The government has been accused of a "massive climbdown" after it emerged the revaluation of homes for council tax in England could be delayed.
Property values in England are already being reviewed
The BBC understands the Cabinet is to discuss a delay until after an inquiry, due to finish before 2006, which could halt big rises for many households.
A Tory spokeswoman said ministers were in "total disarray over the issue".
The Office of the Deputy Prime Minister said any statements would be made at the appropriate time.
Senior ministers fear revaluation would prove politically damaging for Labour.
'Logic in deferring'
Every home in Wales was revalued last year, with a third moving up at least one valuation band and 8% moving down.
But it is understood by the BBC that a delay will be discussed by the Cabinet in the coming weeks.
Sir Jeremy Beecham, Labour vice-chair of the Local Government Association (LGA), said he could see the sense in delay, as long as it was not an indefinite one.
"I can see a logic in deferring the valuation until the Lyons review - the major review that is going on into local government finance - is completed," he told BBC Radio 4's PM programme.
"Then you have one set of changes instead of two. What I would not be very happy with is if the whole issue had been kicked into the long grass."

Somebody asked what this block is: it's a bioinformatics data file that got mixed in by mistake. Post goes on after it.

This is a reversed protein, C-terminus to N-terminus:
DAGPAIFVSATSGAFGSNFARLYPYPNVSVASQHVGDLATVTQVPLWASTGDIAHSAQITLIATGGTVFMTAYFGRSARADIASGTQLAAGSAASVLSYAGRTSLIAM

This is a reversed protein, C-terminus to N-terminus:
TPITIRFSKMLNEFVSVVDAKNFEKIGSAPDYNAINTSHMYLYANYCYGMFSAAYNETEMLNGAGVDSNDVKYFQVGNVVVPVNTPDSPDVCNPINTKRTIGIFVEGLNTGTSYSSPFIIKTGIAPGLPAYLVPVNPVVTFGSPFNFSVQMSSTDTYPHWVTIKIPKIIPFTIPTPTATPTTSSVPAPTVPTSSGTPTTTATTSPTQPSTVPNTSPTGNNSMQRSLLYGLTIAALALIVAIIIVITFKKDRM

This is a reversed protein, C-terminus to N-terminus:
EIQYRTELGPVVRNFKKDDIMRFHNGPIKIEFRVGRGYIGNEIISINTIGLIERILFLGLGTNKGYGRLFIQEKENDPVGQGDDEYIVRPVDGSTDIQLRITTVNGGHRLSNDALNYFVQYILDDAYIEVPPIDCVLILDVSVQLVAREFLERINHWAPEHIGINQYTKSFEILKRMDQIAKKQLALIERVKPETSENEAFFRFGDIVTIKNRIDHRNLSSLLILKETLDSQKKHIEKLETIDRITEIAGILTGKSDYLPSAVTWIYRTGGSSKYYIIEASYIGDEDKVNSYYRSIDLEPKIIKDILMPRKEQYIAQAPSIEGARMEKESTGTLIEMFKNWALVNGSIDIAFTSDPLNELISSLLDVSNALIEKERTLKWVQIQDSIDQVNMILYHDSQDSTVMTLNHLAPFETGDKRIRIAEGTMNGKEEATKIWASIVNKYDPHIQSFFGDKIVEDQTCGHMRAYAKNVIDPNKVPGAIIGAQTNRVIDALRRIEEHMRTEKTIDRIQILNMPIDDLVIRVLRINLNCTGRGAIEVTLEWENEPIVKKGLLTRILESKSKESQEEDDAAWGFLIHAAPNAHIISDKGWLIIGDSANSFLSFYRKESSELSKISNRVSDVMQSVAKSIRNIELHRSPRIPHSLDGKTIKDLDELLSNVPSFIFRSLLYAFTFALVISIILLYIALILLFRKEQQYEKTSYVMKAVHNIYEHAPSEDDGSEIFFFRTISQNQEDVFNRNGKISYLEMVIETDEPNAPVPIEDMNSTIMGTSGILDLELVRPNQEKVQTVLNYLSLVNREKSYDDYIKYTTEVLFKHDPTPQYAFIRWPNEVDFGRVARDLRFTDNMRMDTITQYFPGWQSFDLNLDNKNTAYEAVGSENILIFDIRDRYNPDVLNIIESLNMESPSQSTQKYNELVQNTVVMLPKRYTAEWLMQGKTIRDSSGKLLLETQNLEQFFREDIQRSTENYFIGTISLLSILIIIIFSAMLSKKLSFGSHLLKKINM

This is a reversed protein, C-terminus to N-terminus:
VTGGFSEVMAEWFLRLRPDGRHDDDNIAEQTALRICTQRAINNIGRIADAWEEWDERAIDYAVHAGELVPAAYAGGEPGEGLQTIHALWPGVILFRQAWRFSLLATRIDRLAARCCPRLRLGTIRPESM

The review of property values of all houses in England is already under way, and the official value of all homes in England is due to be updated by 2007.
But ministers are considering whether to put the whole exercise on hold - at least until Sir Michael Lyons completes his independent inquiry into local government funding at the end of this year.
Conservative spokeswoman Caroline Spelman said: "This is a massive government climbdown in the face of Conservative opposition to council tax revaluation.
"The first stage of the battle has been won - but not until the Lyons' review is heard will we know if the war is over.
"The government has shown great weakness to cave in ahead of their review, and are clearly in total disarray over the issue."
It has been 14 years since the last valuation and property prices have risen sharply since, particularly in London and the South East.
At present, council tax is calculated on the basis of eight bands, with owners in a top-rate band H property paying twice as much as people on band D.
All 22 million English homes were due to be rebanded, based on their value on 1 April this year, with new designations being revealed next September and the changes taking effect in 2007.
But Labour faces a backlash from householders, many of whom would be getting higher bills next April, just before council elections across the capital.
The Conservatives oppose the revaluation while the Liberal Democrats want council tax to be scrapped.
Liberal Democrats spokesperson Sarah Teather said: "The only answer is to get rid of the tax altogether and replace it with something based on your ability to pay, a local income tax."
Chairman of the LGA Sir Sandy Bruce-Lockhart said a fairer system needed to be introduced.
He told Five Live the council tax system had been used to fund a big increase in government spending - such as on education and social care.
Meanwhile, he said, local authorities were receiving less in central grants, leaving council tax payers to make up the shortfall.